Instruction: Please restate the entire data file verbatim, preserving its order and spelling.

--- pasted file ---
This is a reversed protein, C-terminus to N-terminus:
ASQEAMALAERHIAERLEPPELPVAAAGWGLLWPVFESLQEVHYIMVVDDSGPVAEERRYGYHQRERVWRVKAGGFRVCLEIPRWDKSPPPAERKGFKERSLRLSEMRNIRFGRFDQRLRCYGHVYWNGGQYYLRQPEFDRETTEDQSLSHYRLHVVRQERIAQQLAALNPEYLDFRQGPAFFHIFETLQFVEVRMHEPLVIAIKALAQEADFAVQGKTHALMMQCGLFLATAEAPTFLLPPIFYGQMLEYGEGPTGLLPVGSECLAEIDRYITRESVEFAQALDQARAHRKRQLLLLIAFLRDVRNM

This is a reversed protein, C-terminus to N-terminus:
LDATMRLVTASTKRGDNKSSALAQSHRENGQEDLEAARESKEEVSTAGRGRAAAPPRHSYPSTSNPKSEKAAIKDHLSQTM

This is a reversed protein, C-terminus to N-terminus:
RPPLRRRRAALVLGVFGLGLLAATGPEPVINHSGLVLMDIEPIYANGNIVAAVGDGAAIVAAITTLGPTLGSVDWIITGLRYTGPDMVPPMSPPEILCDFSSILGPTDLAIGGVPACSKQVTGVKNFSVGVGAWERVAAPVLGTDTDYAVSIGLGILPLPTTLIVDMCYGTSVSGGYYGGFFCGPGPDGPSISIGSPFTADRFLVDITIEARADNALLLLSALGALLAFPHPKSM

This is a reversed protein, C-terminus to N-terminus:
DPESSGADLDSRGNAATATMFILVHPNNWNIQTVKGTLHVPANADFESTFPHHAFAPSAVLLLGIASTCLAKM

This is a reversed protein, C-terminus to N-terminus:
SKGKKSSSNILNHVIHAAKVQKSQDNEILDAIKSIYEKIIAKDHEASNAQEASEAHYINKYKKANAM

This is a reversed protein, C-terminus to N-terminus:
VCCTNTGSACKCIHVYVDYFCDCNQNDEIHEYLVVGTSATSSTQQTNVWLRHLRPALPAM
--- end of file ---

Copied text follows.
This is a reversed protein, C-terminus to N-terminus:
ASQEAMALAERHIAERLEPPELPVAAAGWGLLWPVFESLQEVHYIMVVDDSGPVAEERRYGYHQRERVWRVKAGGFRVCLEIPRWDKSPPPAERKGFKERSLRLSEMRNIRFGRFDQRLRCYGHVYWNGGQYYLRQPEFDRETTEDQSLSHYRLHVVRQERIAQQLAALNPEYLDFRQGPAFFHIFETLQFVEVRMHEPLVIAIKALAQEADFAVQGKTHALMMQCGLFLATAEAPTFLLPPIFYGQMLEYGEGPTGLLPVGSECLAEIDRYITRESVEFAQALDQARAHRKRQLLLLIAFLRDVRNM

This is a reversed protein, C-terminus to N-terminus:
LDATMRLVTASTKRGDNKSSALAQSHRENGQEDLEAARESKEEVSTAGRGRAAAPPRHSYPSTSNPKSEKAAIKDHLSQTM

This is a reversed protein, C-terminus to N-terminus:
RPPLRRRRAALVLGVFGLGLLAATGPEPVINHSGLVLMDIEPIYANGNIVAAVGDGAAIVAAITTLGPTLGSVDWIITGLRYTGPDMVPPMSPPEILCDFSSILGPTDLAIGGVPACSKQVTGVKNFSVGVGAWERVAAPVLGTDTDYAVSIGLGILPLPTTLIVDMCYGTSVSGGYYGGFFCGPGPDGPSISIGSPFTADRFLVDITIEARADNALLLLSALGALLAFPHPKSM

This is a reversed protein, C-terminus to N-terminus:
DPESSGADLDSRGNAATATMFILVHPNNWNIQTVKGTLHVPANADFESTFPHHAFAPSAVLLLGIASTCLAKM

This is a reversed protein, C-terminus to N-terminus:
SKGKKSSSNILNHVIHAAKVQKSQDNEILDAIKSIYEKIIAKDHEASNAQEASEAHYINKYKKANAM

This is a reversed protein, C-terminus to N-terminus:
VCCTNTGSACKCIHVYVDYFCDCNQNDEIHEYLVVGTSATSSTQQTNVWLRHLRPALPAM